This verticality, while no longer as prominent of a feature, can still be seen elsewhere on the school. On the front of building above the main entrance, windows once stretched vertically between the spandrels, but have since been replaced with smaller horizontal windows and the remaining cavity was filled with an insulating stucco material. Between the windows, a band of concrete emblazoned with the schools name extends to the top of the building. Originally, all the windows had a vertical effect, but the replacement has altered its appearance. The change is quite apparent in photos to the right and the left. The new windows drastically decrease the sense of verticality.
Probably the most unusual feature of Sexton High is its exterior concrete reliefs by Corrado Parducci  and interior decorative tile. On the school's north face, ten educational-based reliefs adorn the side of the auditorium. The sculptures represent art, chivalry, drama, education, geography, labor, law, literature, music, and pioneering. Farther down the wall, a choral group can be seen singing around a piano. Along the sides of the approach to the auditorium, the puppets Punch and Judy can be seen. Additionally, along the two curved exterior walls, the spandrels have more carvings that depict different educational themes.
|Exterior Sculptures by Corrado Parducci|
Inside of the school, there are just as many subtle decorations. Upon entering the main foyer, the viewer steps upon the mosaic tiled Michigan Seal set into the durable terrazzo floor. These patterns are used at major junctions of the building. Outside the auditorium, drama masks are set into the floor. In the sciences wing, test tubes and a balance demonstrate the sciences. Near the foods lab, or home economics room, the pattern shows textiles and food preparation.
Throughout the building decorative tiles are used on the hallways. These tiles were created by the interior designer specifically for Sexton High. To minimize the cost of custom tiles, Warren S. Holmes Co. convinced the tile makers to make the tiles standard stock, with little extra cost to the school district. In fact, Warren S. Holmes Co. used some of the same tiles on other schools later. The variety of tiles is staggering. They represent many different things. Among other tiles, there are Shakespearian characters, mythological creatures, signs of the zodiac, different culture representations, and sports characters.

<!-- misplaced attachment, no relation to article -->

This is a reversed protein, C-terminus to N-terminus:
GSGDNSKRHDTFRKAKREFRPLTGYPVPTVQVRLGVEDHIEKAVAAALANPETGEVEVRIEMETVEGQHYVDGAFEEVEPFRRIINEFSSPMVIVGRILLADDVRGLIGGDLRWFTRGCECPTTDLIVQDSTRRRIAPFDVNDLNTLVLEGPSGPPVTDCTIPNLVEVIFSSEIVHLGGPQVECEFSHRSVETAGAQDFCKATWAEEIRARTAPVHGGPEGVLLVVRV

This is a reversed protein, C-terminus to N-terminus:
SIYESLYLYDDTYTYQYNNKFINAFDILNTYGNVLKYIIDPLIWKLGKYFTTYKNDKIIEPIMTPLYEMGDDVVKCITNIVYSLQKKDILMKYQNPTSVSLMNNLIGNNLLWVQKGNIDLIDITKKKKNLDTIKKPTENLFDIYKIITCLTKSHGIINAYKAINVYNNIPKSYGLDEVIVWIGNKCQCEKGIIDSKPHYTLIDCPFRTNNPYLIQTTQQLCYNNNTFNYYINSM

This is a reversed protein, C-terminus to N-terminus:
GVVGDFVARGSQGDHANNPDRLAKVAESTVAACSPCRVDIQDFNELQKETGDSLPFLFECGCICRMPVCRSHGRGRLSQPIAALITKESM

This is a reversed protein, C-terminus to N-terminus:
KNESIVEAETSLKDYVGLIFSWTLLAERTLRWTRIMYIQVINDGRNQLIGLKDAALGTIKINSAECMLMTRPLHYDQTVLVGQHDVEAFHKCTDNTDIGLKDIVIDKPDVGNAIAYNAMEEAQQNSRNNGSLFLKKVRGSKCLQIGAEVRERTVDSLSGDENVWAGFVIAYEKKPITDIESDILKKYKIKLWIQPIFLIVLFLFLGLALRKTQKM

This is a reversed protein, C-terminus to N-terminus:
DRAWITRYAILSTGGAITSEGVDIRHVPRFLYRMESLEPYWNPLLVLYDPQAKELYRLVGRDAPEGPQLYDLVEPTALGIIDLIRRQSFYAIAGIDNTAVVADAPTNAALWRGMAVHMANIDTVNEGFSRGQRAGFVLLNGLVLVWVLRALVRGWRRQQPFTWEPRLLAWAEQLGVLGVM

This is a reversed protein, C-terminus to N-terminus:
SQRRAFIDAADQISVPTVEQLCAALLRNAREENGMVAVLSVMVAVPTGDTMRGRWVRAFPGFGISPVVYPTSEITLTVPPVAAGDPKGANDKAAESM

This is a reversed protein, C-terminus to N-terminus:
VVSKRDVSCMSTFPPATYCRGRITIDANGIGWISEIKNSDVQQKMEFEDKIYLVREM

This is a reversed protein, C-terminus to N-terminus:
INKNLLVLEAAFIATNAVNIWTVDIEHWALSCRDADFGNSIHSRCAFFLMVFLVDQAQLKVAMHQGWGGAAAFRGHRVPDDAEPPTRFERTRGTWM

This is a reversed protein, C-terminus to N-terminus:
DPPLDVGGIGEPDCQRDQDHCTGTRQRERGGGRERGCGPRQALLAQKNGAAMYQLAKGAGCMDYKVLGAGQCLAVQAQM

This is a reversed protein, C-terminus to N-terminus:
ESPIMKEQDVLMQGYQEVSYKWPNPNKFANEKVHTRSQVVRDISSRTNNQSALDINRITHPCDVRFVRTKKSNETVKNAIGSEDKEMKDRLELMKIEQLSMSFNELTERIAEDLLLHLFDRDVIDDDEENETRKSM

In general, the interior of Sexton High School is large and bright because of the large number of windows. Upon entering the main chrome doors, the hallway opens up into a spacious curve-walled foyer with benches. All the paneling is made of oak and stained a rather light shade. To the left of the foyer is a social room. Originally, it had inlaid hardwood floors and oak wainscoting. While wainscoting has endured, the hardwood floor has since been covered by a carpet due to years of wear caused by chairs and tables being dragged across it.
Other notable rooms include the auditorium and library. The auditorium is large for a high school building and includes a balcony for more accommodation of students. It is simple, yet elegant. The balcony smoothly curves over the orchestra seats and the colors are simple white walls with red chairs—Sexton's colors. The library is equally attractive. Again, oak is the wood of preference. The circulation desk, built-in bookshelves, and furniture are all made of oak. The floor is made of a vinyl linoleum and includes a decorative pattern. Unfortunately, the floor has been covered with carpeting due to years of wear. However, most of the original furniture has remained.
|Interior Mosaics and Tiles|
Sexton is one of the only area schools to have an active chapter of the International Thespian Society, troupe #3911.
- Ahney Her, actress in Gran Torino
- Jimmy Mataya, former champion pool player
- Larry Foster, former MLB player for the Detroit Tigers
- Andrew Beal, Billionaire banker
- Dave Porter, three-time All-American and two-time NCAA Champion heavyweight wrestler
- Doug Worgul, author: Thin Blue Smoke; A Table Full of Welcome; The Grand Barbecue: A Celebration of the History; Kansas City Quiltmakers: Portraits & Patterns
- Dave Campbell (infielder) Pro baseball player and announcer on ESPN
- Gary Chartrand, mathematician (graph theory)
- Denzel Valentine, NBA player for the Chicago Bulls
- Bryn Forbes, basketball player for the Michigan State Spartans, formerly for the Cleveland State Vikings
- D.J Young (OT), NFL player for the Arizona Cardinals
- Sexton High School Website, Main Page Retrieved on 16 October 2013
- "Lansing: J. W. Sexton High School." Architectural Record v. 95. Apr 1944: 84.
- November 2002 personal interview with Howard Hunter, retired structural engineer of Warren S. Holmes Company.
- "Lansing: J. W. Sexton High School." Architectural Record v. 95. Apr 1944: 86.
- Hendry, Fay, L., Balthazar Korab, photographs, Outdoor Sculpture of Lansing, iota press, Okemos, Michigan 1980 p. 73+74